The planning authority had a big say in deciding the master plan for swathes of land across the northern and southern docklands on the Liffey.
Here it was now getting involved in a spot of property speculation in its own back yard. With developers and financiers Bernard McNamara and Derek Quinlan, it bought the Glass Bottle site, paying over €100m for its share of just over a quarter stake.
The development company, called Becbay, with Mr McNamara as the majority shareholder, then set out to clean up the site of its industrial metals legacy.
But some of the worst fears voiced by critics in 2006 of the DDDA’s involvement were realised when Ireland was hit by one the world’s worst property market busts. Eventually, the lands lost up to 90% of their boom-time value.
But before the site had slipped into the State’s control, the Becbay owners had completed the clean–up of the industrial contaminants across the 25 acres.
The Environmental Protection Agency (EPA) is the statutory independent government body which monitors clean-ups of industrial wastes and, in the jargon of the planners, an Integrated Pollution Control licence was “surrendered”, in late 2009.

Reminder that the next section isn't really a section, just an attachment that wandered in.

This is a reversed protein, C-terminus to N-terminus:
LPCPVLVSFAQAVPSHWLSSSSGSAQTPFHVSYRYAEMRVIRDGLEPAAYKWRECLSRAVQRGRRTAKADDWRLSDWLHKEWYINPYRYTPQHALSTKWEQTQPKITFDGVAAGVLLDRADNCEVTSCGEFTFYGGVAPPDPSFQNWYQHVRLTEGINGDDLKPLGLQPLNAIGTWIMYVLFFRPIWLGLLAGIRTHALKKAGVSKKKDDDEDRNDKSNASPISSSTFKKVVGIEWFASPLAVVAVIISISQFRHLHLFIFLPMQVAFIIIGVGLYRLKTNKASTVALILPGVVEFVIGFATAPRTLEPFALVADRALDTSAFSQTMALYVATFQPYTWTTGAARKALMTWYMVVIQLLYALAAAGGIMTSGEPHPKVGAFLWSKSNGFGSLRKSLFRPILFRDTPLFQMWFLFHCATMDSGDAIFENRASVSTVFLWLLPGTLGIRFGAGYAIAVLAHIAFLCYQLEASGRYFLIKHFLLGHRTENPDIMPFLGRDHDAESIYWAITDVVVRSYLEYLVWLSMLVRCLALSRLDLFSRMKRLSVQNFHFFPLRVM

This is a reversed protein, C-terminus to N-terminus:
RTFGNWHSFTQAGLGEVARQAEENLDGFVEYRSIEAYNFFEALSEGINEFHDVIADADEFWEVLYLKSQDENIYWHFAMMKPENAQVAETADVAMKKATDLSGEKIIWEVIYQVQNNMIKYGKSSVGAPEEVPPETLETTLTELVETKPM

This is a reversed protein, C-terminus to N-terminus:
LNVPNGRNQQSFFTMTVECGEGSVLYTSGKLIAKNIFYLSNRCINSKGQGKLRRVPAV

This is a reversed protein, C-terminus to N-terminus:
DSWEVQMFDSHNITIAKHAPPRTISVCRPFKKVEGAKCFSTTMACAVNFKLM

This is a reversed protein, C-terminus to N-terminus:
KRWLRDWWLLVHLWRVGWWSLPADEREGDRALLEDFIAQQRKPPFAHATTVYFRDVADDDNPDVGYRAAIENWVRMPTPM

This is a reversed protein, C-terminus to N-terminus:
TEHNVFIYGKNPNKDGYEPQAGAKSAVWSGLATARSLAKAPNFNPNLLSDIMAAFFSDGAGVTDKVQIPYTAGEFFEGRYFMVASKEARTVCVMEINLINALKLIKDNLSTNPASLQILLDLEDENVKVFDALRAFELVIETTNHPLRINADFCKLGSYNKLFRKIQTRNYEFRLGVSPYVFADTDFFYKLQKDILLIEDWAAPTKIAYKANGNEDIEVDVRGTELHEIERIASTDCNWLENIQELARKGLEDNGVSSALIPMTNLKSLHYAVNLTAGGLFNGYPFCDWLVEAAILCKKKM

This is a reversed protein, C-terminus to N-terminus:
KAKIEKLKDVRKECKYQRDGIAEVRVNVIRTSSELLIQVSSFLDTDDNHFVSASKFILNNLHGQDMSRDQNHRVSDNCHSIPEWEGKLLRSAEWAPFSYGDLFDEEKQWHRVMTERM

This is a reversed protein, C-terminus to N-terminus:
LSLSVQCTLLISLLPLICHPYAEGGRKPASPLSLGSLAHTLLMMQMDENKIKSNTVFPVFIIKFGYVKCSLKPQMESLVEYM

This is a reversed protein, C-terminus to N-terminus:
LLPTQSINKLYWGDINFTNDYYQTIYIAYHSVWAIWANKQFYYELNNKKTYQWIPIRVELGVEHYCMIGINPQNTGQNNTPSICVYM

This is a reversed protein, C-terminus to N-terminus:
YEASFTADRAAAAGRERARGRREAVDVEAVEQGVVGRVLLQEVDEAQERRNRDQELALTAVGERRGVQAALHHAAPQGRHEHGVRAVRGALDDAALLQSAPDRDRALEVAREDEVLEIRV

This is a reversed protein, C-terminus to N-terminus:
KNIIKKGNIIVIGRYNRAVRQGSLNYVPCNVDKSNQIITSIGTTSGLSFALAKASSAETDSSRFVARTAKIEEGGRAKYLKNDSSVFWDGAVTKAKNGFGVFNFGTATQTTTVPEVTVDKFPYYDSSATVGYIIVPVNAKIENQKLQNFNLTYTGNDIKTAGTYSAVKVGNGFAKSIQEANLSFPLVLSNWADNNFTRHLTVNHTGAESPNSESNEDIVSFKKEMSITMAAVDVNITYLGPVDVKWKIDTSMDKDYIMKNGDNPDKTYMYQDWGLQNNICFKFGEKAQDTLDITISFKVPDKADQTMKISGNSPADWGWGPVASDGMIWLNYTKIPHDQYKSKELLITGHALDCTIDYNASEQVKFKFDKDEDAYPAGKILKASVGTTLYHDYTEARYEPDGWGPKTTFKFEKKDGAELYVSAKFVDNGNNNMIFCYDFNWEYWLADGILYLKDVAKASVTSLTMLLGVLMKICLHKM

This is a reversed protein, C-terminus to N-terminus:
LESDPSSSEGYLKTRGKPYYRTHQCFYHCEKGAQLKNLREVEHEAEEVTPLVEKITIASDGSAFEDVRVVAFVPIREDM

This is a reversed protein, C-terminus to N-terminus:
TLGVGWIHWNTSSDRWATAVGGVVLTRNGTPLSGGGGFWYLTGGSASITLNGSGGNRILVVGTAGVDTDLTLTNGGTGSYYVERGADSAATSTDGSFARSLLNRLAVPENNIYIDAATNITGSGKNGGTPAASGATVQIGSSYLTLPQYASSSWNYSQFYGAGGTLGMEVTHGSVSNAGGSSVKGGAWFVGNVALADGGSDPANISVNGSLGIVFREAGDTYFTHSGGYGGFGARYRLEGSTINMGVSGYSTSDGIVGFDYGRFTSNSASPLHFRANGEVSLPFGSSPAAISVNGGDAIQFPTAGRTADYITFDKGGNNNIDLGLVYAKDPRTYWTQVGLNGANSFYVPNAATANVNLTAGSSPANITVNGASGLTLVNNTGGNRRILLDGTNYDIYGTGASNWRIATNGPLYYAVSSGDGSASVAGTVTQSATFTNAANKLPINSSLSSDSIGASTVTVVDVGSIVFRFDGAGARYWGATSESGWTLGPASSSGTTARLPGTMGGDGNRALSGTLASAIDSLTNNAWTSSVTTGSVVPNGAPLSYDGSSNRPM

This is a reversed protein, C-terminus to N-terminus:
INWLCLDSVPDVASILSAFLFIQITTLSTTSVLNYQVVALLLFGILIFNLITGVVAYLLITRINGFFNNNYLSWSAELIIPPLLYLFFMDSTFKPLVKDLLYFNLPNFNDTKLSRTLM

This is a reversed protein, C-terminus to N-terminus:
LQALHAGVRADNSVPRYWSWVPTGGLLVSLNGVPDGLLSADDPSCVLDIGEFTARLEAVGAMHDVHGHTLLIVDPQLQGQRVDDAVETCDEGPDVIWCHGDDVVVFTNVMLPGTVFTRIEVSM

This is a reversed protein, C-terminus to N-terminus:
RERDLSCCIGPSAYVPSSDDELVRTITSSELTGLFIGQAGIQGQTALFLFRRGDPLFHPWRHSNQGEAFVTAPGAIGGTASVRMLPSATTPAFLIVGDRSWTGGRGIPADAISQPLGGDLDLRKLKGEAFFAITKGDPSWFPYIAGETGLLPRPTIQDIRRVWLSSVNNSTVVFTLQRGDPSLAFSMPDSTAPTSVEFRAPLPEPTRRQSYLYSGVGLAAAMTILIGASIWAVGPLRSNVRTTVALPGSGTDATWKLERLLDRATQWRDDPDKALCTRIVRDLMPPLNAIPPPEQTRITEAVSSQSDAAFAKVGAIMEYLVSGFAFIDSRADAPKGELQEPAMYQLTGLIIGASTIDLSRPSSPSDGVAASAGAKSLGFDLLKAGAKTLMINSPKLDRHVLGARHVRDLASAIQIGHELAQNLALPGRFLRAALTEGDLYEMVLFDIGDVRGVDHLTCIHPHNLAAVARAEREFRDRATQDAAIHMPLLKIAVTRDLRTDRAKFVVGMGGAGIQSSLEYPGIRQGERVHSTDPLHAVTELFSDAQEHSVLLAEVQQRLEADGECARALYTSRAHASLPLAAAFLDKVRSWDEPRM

That meant that Becbay had shown it had cleared the site of the environmental pollutants linked to the manufacturing legacy on the site.
From 2006, soils had been shipped from the site to two decontamination facilities in Germany for disposal.
Writing in his 11-page report on the Glass Bottle site in late September 2009, the EPA inspector found “the main factory building, warehouses, offices, workshops, storage sheds, and concrete hardstand areas” had all been removed.
But the report also highlighted another previous role played by the Glass Bottle site, and that of the other Poolbeg lands beyond, that was not part of the Integrated Pollution Control licence over the site — namely the legacy of the peninsula as a main Dublin municipal waste tip.
Older residents knew that parts of the Poolbeg lands were used as a main Dublin tip head for the city’s waste. Dublin Corporation maps showed the Glass Bottle site was reclaimed from Dublin bay prior to 1965, with the southern part of the site reclaimed around 1966.
Dublin City operated a landfill, dumping waste in a layer of up to six metres at Ringsend. For 30 years up to its closure in 1978, methane-producing household waste was dumped on the tip across some of the Poolbeg lands.